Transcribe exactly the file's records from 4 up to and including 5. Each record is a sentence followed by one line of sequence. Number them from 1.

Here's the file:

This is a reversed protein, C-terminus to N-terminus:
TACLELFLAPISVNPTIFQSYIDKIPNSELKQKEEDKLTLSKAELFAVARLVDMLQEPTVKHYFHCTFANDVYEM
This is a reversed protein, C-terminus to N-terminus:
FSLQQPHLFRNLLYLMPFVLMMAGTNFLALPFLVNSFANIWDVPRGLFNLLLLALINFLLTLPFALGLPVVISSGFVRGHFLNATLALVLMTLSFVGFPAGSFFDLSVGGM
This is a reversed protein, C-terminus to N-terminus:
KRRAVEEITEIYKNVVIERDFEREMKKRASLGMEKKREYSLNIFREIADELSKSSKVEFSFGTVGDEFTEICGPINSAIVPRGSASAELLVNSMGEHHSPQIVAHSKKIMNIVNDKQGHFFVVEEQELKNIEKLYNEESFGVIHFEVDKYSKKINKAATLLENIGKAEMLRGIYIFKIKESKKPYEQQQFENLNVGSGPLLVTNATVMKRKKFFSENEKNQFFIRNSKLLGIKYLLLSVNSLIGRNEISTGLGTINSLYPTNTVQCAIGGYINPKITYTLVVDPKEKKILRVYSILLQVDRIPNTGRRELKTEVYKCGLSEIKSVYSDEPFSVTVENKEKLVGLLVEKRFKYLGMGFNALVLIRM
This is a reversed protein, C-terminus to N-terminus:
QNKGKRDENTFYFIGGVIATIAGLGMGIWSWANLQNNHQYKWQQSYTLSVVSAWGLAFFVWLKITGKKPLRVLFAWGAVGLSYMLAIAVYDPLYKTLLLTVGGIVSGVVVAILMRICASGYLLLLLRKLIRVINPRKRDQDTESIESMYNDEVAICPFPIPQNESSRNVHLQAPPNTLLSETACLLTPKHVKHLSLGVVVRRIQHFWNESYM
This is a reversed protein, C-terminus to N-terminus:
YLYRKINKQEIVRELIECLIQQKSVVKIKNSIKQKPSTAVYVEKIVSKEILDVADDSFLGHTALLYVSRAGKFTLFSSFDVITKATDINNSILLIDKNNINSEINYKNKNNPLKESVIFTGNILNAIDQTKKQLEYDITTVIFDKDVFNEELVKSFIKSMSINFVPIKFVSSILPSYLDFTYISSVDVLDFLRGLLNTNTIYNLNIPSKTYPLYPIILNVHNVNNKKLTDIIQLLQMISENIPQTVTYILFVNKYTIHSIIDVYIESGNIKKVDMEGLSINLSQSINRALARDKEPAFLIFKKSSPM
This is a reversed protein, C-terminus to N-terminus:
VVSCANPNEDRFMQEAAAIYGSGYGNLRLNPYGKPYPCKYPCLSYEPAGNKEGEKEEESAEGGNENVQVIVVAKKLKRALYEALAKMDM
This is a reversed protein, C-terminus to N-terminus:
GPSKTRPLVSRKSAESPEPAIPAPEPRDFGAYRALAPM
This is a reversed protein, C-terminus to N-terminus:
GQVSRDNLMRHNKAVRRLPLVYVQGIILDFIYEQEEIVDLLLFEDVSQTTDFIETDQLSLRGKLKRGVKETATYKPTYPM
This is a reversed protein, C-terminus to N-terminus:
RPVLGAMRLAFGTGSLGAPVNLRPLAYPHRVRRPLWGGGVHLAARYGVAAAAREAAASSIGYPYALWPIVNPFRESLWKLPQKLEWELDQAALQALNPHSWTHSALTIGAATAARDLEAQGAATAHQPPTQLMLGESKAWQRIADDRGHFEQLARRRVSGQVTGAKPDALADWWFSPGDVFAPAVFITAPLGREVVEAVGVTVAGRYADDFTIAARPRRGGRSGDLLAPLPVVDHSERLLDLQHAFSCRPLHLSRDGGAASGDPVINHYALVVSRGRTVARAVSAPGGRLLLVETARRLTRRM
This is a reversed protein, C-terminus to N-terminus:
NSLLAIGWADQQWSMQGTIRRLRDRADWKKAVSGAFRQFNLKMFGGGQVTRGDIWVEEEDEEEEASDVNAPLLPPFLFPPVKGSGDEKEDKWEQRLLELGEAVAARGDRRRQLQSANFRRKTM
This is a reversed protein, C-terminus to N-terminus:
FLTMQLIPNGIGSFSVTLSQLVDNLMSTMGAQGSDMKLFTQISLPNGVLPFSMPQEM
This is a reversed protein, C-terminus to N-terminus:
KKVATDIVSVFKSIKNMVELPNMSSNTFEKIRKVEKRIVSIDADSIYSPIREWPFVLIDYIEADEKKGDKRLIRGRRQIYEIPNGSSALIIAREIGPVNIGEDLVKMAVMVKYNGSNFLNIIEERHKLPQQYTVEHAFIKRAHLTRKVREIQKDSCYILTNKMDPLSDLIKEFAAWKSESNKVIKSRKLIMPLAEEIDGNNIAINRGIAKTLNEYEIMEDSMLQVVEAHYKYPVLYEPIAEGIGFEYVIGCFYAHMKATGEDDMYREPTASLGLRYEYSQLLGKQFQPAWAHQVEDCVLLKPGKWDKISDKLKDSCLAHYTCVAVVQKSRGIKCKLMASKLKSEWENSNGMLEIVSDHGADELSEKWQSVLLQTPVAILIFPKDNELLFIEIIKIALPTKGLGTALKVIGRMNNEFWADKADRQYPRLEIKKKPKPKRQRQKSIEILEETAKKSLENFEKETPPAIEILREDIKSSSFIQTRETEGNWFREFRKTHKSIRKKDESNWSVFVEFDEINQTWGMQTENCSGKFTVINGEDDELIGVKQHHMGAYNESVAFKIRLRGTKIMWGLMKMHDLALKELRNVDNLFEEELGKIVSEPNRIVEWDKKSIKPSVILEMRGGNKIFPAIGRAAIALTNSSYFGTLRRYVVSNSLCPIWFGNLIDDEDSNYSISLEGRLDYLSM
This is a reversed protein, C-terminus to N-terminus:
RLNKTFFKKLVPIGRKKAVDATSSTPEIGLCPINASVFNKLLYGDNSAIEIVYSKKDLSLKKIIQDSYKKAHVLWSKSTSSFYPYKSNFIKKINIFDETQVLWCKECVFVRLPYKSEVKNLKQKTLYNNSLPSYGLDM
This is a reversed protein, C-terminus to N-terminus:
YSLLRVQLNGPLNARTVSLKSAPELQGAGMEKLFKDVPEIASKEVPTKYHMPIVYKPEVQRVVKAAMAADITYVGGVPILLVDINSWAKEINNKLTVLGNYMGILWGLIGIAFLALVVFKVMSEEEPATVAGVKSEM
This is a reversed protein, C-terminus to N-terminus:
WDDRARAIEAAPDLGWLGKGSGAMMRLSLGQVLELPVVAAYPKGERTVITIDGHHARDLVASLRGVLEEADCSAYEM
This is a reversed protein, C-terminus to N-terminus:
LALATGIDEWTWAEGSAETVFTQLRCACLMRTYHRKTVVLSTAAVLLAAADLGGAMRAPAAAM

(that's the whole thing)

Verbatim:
This is a reversed protein, C-terminus to N-terminus:
QNKGKRDENTFYFIGGVIATIAGLGMGIWSWANLQNNHQYKWQQSYTLSVVSAWGLAFFVWLKITGKKPLRVLFAWGAVGLSYMLAIAVYDPLYKTLLLTVGGIVSGVVVAILMRICASGYLLLLLRKLIRVINPRKRDQDTESIESMYNDEVAICPFPIPQNESSRNVHLQAPPNTLLSETACLLTPKHVKHLSLGVVVRRIQHFWNESYM
This is a reversed protein, C-terminus to N-terminus:
YLYRKINKQEIVRELIECLIQQKSVVKIKNSIKQKPSTAVYVEKIVSKEILDVADDSFLGHTALLYVSRAGKFTLFSSFDVITKATDINNSILLIDKNNINSEINYKNKNNPLKESVIFTGNILNAIDQTKKQLEYDITTVIFDKDVFNEELVKSFIKSMSINFVPIKFVSSILPSYLDFTYISSVDVLDFLRGLLNTNTIYNLNIPSKTYPLYPIILNVHNVNNKKLTDIIQLLQMISENIPQTVTYILFVNKYTIHSIIDVYIESGNIKKVDMEGLSINLSQSINRALARDKEPAFLIFKKSSPM